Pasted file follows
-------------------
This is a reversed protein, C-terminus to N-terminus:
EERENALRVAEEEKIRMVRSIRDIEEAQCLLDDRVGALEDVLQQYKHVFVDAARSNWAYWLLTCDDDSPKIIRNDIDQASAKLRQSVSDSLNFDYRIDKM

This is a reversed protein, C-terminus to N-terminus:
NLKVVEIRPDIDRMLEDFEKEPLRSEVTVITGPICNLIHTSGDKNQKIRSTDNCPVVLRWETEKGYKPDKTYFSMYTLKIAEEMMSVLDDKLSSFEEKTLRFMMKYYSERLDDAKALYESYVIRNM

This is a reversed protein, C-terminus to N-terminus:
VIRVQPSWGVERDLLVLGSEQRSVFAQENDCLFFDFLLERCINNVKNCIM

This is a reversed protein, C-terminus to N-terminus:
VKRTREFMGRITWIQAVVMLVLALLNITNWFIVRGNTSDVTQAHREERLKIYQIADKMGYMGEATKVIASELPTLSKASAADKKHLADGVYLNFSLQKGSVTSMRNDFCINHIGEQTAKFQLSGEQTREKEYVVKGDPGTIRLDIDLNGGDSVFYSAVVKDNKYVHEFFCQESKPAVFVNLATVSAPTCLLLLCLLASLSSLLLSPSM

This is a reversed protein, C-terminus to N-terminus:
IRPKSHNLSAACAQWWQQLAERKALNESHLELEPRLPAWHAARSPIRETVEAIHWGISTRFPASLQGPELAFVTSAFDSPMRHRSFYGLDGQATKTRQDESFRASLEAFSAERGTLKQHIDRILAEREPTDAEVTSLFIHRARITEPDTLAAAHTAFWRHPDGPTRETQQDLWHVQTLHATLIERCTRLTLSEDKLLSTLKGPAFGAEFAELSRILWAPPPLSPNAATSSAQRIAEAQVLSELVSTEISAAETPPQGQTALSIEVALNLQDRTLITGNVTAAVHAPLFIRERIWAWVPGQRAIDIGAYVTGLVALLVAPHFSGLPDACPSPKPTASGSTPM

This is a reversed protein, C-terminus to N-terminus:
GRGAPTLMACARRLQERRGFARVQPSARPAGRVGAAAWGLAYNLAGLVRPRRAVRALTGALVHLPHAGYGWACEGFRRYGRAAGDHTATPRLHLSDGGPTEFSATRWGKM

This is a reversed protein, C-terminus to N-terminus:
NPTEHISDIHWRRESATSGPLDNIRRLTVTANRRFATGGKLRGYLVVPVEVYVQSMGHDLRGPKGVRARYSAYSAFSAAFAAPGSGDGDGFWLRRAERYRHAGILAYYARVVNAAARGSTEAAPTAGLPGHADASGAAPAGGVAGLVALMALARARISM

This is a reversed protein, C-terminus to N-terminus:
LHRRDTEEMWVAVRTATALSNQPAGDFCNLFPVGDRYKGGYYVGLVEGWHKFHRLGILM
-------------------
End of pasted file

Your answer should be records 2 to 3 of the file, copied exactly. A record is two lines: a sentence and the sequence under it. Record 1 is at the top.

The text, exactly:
This is a reversed protein, C-terminus to N-terminus:
NLKVVEIRPDIDRMLEDFEKEPLRSEVTVITGPICNLIHTSGDKNQKIRSTDNCPVVLRWETEKGYKPDKTYFSMYTLKIAEEMMSVLDDKLSSFEEKTLRFMMKYYSERLDDAKALYESYVIRNM

This is a reversed protein, C-terminus to N-terminus:
VIRVQPSWGVERDLLVLGSEQRSVFAQENDCLFFDFLLERCINNVKNCIM